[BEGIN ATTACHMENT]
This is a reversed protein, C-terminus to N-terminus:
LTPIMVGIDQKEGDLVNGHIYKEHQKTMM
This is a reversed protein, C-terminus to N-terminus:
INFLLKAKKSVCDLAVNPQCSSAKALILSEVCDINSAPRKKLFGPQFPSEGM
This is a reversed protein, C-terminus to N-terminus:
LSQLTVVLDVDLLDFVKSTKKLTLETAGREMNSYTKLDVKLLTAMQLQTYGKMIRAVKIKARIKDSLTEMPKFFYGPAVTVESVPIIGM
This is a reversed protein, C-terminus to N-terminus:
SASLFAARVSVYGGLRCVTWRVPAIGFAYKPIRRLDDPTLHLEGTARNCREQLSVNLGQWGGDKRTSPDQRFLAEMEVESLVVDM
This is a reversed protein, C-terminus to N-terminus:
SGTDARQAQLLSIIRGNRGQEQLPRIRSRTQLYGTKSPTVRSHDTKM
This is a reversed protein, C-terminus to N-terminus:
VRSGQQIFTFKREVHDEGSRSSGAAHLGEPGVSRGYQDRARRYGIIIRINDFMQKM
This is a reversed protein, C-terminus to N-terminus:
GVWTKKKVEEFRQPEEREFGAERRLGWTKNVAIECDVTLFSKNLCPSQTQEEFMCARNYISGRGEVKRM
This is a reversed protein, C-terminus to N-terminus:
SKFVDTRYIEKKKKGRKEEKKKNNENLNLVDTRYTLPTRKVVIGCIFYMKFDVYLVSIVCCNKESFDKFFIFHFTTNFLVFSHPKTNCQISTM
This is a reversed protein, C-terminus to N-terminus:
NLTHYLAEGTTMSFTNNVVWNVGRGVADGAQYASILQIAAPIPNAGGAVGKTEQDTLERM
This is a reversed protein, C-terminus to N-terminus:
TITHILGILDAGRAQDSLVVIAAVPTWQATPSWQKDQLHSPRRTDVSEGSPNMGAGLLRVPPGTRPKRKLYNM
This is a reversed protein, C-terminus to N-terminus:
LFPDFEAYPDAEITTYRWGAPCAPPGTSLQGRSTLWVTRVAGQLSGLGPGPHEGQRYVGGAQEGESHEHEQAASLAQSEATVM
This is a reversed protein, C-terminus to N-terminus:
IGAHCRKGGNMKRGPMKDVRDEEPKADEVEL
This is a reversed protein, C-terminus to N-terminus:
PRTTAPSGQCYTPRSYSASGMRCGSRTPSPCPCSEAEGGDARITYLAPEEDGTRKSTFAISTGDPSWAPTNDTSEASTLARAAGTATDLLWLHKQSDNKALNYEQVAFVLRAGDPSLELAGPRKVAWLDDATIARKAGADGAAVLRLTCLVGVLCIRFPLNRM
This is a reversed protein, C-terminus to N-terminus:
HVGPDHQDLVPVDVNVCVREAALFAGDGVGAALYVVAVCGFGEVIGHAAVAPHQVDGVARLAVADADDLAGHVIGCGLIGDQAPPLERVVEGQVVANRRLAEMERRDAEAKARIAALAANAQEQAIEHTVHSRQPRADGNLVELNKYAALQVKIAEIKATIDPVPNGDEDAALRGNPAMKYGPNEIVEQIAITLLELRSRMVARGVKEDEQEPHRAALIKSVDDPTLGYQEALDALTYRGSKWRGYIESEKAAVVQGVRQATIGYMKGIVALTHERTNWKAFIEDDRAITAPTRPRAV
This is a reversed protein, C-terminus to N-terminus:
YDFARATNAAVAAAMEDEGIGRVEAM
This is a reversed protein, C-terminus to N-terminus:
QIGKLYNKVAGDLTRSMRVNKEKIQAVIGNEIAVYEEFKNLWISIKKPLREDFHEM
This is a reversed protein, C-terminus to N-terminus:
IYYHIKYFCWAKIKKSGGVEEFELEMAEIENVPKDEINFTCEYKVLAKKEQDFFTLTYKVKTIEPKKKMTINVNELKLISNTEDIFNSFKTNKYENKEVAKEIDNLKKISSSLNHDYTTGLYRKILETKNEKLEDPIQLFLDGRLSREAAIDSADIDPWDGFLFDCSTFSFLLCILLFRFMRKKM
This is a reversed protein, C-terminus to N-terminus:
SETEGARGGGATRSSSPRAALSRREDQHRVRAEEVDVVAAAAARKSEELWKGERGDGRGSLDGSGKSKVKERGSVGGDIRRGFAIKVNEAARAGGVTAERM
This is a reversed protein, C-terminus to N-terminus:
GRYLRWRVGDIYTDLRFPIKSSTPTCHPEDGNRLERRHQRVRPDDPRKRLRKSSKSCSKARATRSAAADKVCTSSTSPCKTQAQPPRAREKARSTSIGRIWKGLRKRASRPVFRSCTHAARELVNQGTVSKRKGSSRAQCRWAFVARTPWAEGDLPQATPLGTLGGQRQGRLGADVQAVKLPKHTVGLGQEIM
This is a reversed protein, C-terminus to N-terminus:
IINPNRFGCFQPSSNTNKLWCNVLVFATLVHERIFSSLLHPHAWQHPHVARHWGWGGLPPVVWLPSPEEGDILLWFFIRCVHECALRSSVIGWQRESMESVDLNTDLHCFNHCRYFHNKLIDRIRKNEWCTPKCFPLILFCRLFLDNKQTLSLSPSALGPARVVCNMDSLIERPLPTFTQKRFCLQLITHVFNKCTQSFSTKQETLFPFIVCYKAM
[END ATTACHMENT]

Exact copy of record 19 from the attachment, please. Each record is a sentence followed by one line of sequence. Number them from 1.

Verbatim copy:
This is a reversed protein, C-terminus to N-terminus:
GRYLRWRVGDIYTDLRFPIKSSTPTCHPEDGNRLERRHQRVRPDDPRKRLRKSSKSCSKARATRSAAADKVCTSSTSPCKTQAQPPRAREKARSTSIGRIWKGLRKRASRPVFRSCTHAARELVNQGTVSKRKGSSRAQCRWAFVARTPWAEGDLPQATPLGTLGGQRQGRLGADVQAVKLPKHTVGLGQEIM